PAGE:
Reply to a Joe Brewer Facebook post on political polarization

crassusMarcus Licinius Crassus from Wikipedia

Joe posted this on Facebook:

Watch our two party system evolve dynamically toward increasing polarization… this is the expected outcome of any dynamic system with winner-take-all outcomes and only two viable end points.

Multi-party, parliamentary system anyone?

http://www.huffingtonpost.com/2013/11/13/senate-polarization_n_4268863.html

My comment was trending too long (way too long) so I thought I would reply this way.


Joe, I would disagree that it is the expected outcome of our politics. I think that there is a negative feedback here that pulls us away from such a dead end. Essentially a step function that realigns things no matter what the political system is. 

I would suggest it happens mostly when non-political players game the system for their own benefit. Changing the political game will not remove their influence. The battle is between authoritarians driving the system to their ends and people in favor of civil liberties driving their ends.

A parliament does not remove this dynamic, it may simply make the transitions seem a little smoother.

As long as money and economics drives our parties, then polarization will remain. Adam Smith told us in Wealth of Nations”

All for ourselves, and nothing for other people, seems, in every age of the world, to have been the vile maxim of the masters of mankind.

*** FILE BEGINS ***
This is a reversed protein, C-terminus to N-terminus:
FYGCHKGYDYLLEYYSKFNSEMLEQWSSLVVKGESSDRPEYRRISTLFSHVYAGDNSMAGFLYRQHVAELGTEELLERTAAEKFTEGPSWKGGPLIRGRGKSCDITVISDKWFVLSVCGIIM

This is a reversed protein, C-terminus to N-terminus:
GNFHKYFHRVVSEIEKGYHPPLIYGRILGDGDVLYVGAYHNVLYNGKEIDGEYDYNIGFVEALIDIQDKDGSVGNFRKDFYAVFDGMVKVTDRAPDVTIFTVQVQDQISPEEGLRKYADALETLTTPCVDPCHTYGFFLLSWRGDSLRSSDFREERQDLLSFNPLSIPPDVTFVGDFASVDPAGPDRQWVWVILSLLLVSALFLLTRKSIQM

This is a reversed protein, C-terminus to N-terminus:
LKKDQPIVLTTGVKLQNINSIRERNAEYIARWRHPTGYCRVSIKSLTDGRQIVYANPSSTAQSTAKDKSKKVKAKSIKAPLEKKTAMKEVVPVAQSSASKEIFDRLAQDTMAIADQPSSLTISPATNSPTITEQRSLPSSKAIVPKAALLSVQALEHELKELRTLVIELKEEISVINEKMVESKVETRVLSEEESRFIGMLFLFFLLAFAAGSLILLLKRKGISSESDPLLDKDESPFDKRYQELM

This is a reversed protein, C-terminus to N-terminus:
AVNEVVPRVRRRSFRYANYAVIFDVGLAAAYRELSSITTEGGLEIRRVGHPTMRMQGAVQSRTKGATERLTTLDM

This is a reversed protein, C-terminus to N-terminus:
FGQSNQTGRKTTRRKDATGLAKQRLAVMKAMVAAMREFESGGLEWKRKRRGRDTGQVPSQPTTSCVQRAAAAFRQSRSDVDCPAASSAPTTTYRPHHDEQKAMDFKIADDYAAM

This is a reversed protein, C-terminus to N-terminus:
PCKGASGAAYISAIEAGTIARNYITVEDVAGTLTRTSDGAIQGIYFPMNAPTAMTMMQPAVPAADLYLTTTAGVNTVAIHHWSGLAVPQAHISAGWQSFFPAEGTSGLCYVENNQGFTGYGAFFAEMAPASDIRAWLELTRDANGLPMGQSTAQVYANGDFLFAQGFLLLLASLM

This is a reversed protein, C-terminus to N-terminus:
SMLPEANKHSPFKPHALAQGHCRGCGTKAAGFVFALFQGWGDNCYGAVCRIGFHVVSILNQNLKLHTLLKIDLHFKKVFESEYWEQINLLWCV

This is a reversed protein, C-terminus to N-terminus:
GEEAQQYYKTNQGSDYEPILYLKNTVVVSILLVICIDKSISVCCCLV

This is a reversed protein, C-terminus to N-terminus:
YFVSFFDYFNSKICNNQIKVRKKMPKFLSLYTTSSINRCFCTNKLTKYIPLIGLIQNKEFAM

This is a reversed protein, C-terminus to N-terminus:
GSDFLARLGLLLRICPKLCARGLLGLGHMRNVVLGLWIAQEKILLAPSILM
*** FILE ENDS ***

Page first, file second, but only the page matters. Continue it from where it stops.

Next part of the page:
He thought that capitalism would be run by moral and ethical people. Trouble arises every time we forget this and think just anyone should be allowed to run a free market without strong regulations to keep them moral and ethical.

We have been polarized before and fixed things to remove the polarization without creating a new system of government. It was done by Americans fixing the problem from the bottom up, not from imposing a new system from the top, down.

We did it by throttling the power of the non-political players (mostly plutocrats). And we often did it by fracturing of political parties forming new coalitions, something that would happen in important parliamentary elections also.

The solution will not be changing political systems. I think that attacks the wrong thing. The problem is the increasing control of government by authoritarian plutocrats (what Adam Smith was remarking upon). This is a continuing battle every democracy has been fighting against, including us. 

The data show that the increasing polarization is being driven by financial interests for their ends, just as has happened during previous periods of intense partisanship.

And, just as happened during previous periods in our history, the people can make change happen by restricting the financial interests.

Polar housesenate difference

An excellent site that is devoted to this stuff is voteview.com (some their historic data on polarization since Reconstruction is above). They use data from every voice vote from every legislator going back to the first Congress. What is fascinating is that since the first Congress, 93% of the time every legislator can be placed along a single axis based on their vote.

Fourteen million choices by the 12,000 members of Congress. All those complex personalities voting on all a multitude of bill. And the best fit for how they voted occupies a single dimension!

American politics is so simple. Economics drives everything.

Because that axis is between liberal and conservative economic views.

Since our founding, our politicians separated themselves mostly by economics, not ideology. Even before there were parties. And, polarization such as we see today, simply enlarges the range along this single economic axis.

This is all about money, not politics. A new system will not change something so fundamental to the US.